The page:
I take a book with me everywhere I go, and find there are all sorts of opportunities to dip in. The trick is to teach yourself to read in small sips as well as long swallows. Waiting rooms were made for books — of course! But so are theatre lobbies before the show, long and boring checkout lines, and everyone’s favorite, the john. You can even read while you’re driving, thanks to the audiobook revolution. Of the books I read each year, anywhere from six to a dozen are on tape. As for all that wonderful radio you will be missing, come on — how many times can you listen to Deep Purple sing “Highway Star”?
Source: On Writing: A Memoir of the Craft. Published 2000
As someone who gets into a mini panic if I don’t have something at hand to read while waiting for trains or planes or appointments. My handbag always contains something even if its only a few sheets I’ve torn out from a magazine. It’s certainly one way to keep me distracted from the ultra slow progress of the queue snaking through the post office or at passport control.
I’ve not however mastered the art of reading while in the gym. I tried propping up a paperback on the treadmill screen but the pages wouldn’t stay in place long enough for me to read the text. I then tried my small Kindle but it kept listing to one side. You’d have thought some enterprising person would have come up with a gizmo solving that problem – there seem to be a myriad of gizmos and attachments giving ever more flexibility and functionality in how we use our electronic toys. Until then I’ll just have to resort to the talking books on my iPod.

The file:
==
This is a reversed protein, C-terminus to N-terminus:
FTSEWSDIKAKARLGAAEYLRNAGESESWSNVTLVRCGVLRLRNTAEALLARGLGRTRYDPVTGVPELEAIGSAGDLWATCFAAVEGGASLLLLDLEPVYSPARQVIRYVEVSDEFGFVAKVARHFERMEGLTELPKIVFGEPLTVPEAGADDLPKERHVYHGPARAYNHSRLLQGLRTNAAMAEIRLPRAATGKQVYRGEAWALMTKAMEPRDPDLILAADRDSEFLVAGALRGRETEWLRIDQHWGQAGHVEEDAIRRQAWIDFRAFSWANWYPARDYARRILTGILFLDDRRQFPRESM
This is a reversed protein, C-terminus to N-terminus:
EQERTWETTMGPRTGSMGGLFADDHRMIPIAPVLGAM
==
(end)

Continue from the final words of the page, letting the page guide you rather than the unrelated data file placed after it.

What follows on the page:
I do not like postmodernism, post apocalyptic settings, postmodern narrators, or magical realism. I rarely respond to supposedly clever formal devices, multiple fonts, pictures where they shouldn’t be — basically, gimmicks of any kind. I find literary fiction about the Holocaust or any other major world tragedy to be distasteful —nonfiction only please. I do not like genre mash-ups à la the literary detective novel or the literary fantasy. Literary should be literary, and genre should be genre, and crossbreeding rarely results in anything satisfying. I do not like children’s books, especially ones with orphans, and I prefer not to clutter by shelves with young adult. I do not like anything over four hundred pages or under one hundred pages. I am repulsed by ghostwritten novels by reality television stars, celebrity picture books, sports memoirs, movie tie-in editions, novelty items and — I imagine this goes without saying — vampires.
There is so much that A J Fitkry doesn’t like reading, that it’s hardly surprising his bookstore is failing. Fikry is the cranky owner of Island Books, the only bookstore on Alice Island somewhere in New England, and the central character in Gabrielle Zevin’s novel The Storied Life of A J Fikry.
I’m only on page 40 of the book but I’ve already warmed to this character even if I don’t agree 100% with his list of dislikes. ‘ll beg to differ with him when he insists that books stay firmly within their genre boundaries. Isn’t it when genres get mixed that we see real creativity? Wouldn’t Great Expectations or Frankenstein be lesser novels if their authors hadn’t broke through the (artificial) boundaries between realism and the Gothic?
But I too have an abhorrence for anything vampirish or post apocalyptic. Nor do I care much for anything written by minor list celebrities like X Factor runners-up. As for magical realism, maybe I just haven’t read the right things but so far I haven’t exactly found it particularly enchanting.
What are your likes – and dislikes? Are you a vampire lover or a magical realism fan?